The therapeutic relationship is an important component of nursing. Nurses use their own awareness of self as a valuable tool to build rapport with patients and develop the therapeutic relationship. This essay will demonstrate the importance of self awareness by discussing how it can be developed, the advantages of self awareness, and the consequences of not practising self awareness in nursing contexts.
There are a number of ways that a nurse can develop self awareness. Smith and Jones (2012) suggested that self awareness can be developed by … Johns and Harrison (2009) agreed, but also suggested that … would be useful. However, there was some disagreement with these findings. A research study conducted by Marks and Spencer (2010) found that …
Although some of these authors disagreed on the methods of developing self awareness, what they did agree on was the advantages for patients if nurses are self aware.
When nurses are self aware, benefits for the patient include … The benefit to communication was stated emphatically by Lewis and Carroll (2008) who found that … Similarly, other authors have noted that … (Brown, & Green, 2009; Butcher, & Baker, 2011). There are also benefits for the nurse who is self
aware. For example, … Similarly, healthcare organisations can benefit when their staff are more self aware because …
The benefits of self awareness have been clearly demonstrated, but consideration must also be given to what might happen to a therapeutic relationship if nurses are not self aware.
If a nurse is not self aware, the ramifications for the therapeutic relationship can be severe. Smith and Jones (2012) reported on an instance where a lack of self awareness on the part of a nurse resulted in … They suggested that greater self awareness on the part of the nurse would have … Other possible results of a lack of self awareness on the part of a nurse include … (Brown, & Green, 2009).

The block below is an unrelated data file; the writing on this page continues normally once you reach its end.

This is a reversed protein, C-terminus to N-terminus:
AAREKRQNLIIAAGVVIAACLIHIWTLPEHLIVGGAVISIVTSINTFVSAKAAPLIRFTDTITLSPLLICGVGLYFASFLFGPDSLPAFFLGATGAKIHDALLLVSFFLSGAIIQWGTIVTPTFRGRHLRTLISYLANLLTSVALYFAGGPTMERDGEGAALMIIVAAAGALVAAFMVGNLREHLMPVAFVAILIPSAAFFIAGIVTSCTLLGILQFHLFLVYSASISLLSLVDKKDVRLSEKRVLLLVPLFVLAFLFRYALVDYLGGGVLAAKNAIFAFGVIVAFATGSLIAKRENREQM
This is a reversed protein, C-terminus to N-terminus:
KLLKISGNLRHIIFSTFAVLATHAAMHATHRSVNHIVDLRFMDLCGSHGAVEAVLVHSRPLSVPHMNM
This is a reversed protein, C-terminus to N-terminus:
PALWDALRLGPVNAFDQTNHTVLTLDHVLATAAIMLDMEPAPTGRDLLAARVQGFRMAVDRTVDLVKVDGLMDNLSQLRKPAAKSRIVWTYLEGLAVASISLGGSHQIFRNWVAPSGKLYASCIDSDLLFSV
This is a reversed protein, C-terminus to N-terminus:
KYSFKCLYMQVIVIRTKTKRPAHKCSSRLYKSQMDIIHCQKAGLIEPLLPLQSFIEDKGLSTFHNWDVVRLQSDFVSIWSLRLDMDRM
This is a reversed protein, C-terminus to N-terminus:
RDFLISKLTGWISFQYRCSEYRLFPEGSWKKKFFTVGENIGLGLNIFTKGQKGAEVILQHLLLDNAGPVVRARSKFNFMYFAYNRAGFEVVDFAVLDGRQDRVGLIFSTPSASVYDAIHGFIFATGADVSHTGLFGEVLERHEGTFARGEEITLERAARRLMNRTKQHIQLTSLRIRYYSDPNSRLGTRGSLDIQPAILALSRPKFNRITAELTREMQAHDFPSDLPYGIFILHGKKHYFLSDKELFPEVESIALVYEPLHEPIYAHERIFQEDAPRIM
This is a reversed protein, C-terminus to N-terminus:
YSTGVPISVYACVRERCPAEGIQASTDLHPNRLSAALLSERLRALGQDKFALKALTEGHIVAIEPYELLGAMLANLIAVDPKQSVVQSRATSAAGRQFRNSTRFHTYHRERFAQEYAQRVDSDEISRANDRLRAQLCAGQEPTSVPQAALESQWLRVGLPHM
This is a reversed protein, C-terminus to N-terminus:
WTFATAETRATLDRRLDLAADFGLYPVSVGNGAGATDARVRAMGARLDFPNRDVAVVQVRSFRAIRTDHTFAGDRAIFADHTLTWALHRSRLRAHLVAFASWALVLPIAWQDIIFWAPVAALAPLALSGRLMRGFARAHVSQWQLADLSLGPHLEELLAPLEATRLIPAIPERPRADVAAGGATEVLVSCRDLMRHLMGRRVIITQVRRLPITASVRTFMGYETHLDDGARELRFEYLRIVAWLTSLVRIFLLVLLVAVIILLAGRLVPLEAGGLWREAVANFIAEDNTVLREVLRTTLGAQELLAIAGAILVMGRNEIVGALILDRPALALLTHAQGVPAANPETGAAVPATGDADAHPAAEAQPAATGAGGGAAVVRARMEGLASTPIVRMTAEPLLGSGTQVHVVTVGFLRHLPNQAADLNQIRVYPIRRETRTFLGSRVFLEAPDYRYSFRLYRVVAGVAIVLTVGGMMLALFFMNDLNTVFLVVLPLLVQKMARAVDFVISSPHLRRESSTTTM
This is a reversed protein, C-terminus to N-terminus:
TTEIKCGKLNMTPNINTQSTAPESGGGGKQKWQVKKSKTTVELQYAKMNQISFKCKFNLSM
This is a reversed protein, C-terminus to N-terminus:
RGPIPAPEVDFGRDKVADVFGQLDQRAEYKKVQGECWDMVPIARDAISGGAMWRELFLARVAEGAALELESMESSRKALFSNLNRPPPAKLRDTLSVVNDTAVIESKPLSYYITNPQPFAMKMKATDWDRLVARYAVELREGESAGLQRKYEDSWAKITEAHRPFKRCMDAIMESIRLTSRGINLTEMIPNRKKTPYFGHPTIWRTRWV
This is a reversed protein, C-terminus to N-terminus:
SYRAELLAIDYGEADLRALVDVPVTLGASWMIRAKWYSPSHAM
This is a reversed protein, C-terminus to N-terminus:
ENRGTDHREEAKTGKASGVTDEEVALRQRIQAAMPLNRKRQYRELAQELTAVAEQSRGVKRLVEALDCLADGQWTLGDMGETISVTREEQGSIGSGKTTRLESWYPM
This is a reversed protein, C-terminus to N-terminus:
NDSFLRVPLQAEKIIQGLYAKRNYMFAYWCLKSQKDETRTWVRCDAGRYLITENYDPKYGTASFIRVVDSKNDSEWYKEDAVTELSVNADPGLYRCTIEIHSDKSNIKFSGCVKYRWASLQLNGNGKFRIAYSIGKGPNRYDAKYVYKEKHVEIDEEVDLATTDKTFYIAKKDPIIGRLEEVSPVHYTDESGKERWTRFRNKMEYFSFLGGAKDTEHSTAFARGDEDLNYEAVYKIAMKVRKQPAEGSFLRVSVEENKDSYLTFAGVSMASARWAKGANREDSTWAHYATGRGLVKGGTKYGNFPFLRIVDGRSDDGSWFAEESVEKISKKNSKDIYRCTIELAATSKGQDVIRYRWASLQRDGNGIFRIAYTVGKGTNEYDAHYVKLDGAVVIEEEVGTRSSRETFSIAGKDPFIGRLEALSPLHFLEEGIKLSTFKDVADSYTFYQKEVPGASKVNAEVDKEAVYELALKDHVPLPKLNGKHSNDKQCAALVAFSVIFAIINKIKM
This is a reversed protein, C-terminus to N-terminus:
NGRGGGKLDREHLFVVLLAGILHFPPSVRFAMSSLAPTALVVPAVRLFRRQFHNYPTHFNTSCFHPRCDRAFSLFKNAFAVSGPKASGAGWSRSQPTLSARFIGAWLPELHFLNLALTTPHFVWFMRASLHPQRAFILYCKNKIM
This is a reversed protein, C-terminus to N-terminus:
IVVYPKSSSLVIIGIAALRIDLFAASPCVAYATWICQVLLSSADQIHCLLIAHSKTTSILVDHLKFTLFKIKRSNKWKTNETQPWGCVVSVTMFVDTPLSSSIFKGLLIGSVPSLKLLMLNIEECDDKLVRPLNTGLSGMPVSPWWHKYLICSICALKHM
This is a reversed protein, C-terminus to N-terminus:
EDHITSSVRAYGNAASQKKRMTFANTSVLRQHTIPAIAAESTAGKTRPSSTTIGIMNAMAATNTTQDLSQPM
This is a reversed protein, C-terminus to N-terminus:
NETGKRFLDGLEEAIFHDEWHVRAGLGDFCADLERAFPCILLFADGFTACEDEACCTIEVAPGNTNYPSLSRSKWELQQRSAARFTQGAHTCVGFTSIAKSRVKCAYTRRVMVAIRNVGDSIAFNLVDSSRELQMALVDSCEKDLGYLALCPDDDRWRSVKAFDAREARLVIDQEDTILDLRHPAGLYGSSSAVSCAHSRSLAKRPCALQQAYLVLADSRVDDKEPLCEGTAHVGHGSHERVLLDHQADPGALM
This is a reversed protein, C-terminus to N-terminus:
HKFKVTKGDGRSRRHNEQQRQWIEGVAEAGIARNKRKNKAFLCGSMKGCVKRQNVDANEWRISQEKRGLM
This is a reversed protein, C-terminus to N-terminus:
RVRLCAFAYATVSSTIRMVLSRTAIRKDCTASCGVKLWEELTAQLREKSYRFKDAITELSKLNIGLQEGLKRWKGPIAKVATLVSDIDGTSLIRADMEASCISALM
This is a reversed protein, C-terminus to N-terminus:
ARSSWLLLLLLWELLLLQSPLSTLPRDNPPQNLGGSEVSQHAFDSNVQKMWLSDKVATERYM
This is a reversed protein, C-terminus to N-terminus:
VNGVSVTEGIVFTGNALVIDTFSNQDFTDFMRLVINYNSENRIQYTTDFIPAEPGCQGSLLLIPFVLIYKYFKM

It is therefore clear that poor self awareness on the part of a nurse can severely influence the development of a therapeutic relationship which can adversely affect the outcomes for the patient.
In conclusion, this essay has demonstrated the importance of nurses having good self awareness if they are to develop effective therapeutic relationships with their patients. The main methods for developing self awareness were reviewed, including … When nurses have developed good self awareness, there are benefits for patients, nurses and health organisations, including … However, if nurses do not have good self awareness, possible adverse influences on the therapeutic relationship and on patient outcomes can include … Thus, it is undeniable that self awareness is a significant skill that nurses need to acquire.
Reflection (200 words)
There has been an enormous change in my perception of the role and function of nurses since I started university. I initially regarded registered nurses as mainly providers of medication who comfort patients in pain. Moreover, I always thought that patients would be cordial to nurses.
The idea that nurses could face violent patients was totally new to me. However, I now comprehend that nurses need to employ effective communication strategies to coordinate the care of patients and also deal with the possible threat of aggressive patients. As a result of this learning, I have realised that I do not know how to deal with aggressive patients, so I will attend a workshop to start developing skills in this area. I was always under the impression that nurses went into hospital wards and directly commenced treatment. On the contrary, from readings that I have done, I understand that it is important to obtain patient permission before commencing treatment.
Some patients make decisions about treatments themselves, while others might consult with family members. This could be for cultural reasons, but I have realised that I lack knowledge about other cultures. Therefore, I will try to learn more about the different cultures of the people with whom I work and study.
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Usher, K., & Holmes, C. (2010). Reflective practice: what, why and how. In J. Daly, S. Speedy, & D. Jackson (Eds.) Contexts of Nursing. Chatswood, NSW: Elsevier